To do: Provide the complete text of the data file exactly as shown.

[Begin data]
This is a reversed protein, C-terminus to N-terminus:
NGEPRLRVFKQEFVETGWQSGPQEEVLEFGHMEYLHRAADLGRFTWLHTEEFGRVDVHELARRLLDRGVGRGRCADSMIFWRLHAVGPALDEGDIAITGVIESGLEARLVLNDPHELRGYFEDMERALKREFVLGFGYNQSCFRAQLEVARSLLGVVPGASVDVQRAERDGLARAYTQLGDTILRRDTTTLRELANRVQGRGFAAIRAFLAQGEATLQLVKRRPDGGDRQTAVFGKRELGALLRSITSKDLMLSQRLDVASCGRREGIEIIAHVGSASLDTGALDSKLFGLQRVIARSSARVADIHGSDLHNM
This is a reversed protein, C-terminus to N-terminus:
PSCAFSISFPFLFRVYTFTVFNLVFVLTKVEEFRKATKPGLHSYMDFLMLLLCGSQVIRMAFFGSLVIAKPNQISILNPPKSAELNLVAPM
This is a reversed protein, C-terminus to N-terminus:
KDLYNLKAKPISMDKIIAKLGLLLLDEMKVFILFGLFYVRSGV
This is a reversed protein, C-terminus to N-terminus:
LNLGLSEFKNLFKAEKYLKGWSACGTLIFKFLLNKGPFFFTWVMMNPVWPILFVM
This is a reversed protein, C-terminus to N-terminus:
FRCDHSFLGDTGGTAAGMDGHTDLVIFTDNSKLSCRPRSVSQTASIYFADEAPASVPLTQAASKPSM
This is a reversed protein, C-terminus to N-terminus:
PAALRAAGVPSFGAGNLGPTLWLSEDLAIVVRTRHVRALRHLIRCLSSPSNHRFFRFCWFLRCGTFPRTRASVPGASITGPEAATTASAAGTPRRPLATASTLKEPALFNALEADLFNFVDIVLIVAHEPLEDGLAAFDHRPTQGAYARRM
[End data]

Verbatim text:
This is a reversed protein, C-terminus to N-terminus:
NGEPRLRVFKQEFVETGWQSGPQEEVLEFGHMEYLHRAADLGRFTWLHTEEFGRVDVHELARRLLDRGVGRGRCADSMIFWRLHAVGPALDEGDIAITGVIESGLEARLVLNDPHELRGYFEDMERALKREFVLGFGYNQSCFRAQLEVARSLLGVVPGASVDVQRAERDGLARAYTQLGDTILRRDTTTLRELANRVQGRGFAAIRAFLAQGEATLQLVKRRPDGGDRQTAVFGKRELGALLRSITSKDLMLSQRLDVASCGRREGIEIIAHVGSASLDTGALDSKLFGLQRVIARSSARVADIHGSDLHNM
This is a reversed protein, C-terminus to N-terminus:
PSCAFSISFPFLFRVYTFTVFNLVFVLTKVEEFRKATKPGLHSYMDFLMLLLCGSQVIRMAFFGSLVIAKPNQISILNPPKSAELNLVAPM
This is a reversed protein, C-terminus to N-terminus:
KDLYNLKAKPISMDKIIAKLGLLLLDEMKVFILFGLFYVRSGV
This is a reversed protein, C-terminus to N-terminus:
LNLGLSEFKNLFKAEKYLKGWSACGTLIFKFLLNKGPFFFTWVMMNPVWPILFVM
This is a reversed protein, C-terminus to N-terminus:
FRCDHSFLGDTGGTAAGMDGHTDLVIFTDNSKLSCRPRSVSQTASIYFADEAPASVPLTQAASKPSM
This is a reversed protein, C-terminus to N-terminus:
PAALRAAGVPSFGAGNLGPTLWLSEDLAIVVRTRHVRALRHLIRCLSSPSNHRFFRFCWFLRCGTFPRTRASVPGASITGPEAATTASAAGTPRRPLATASTLKEPALFNALEADLFNFVDIVLIVAHEPLEDGLAAFDHRPTQGAYARRM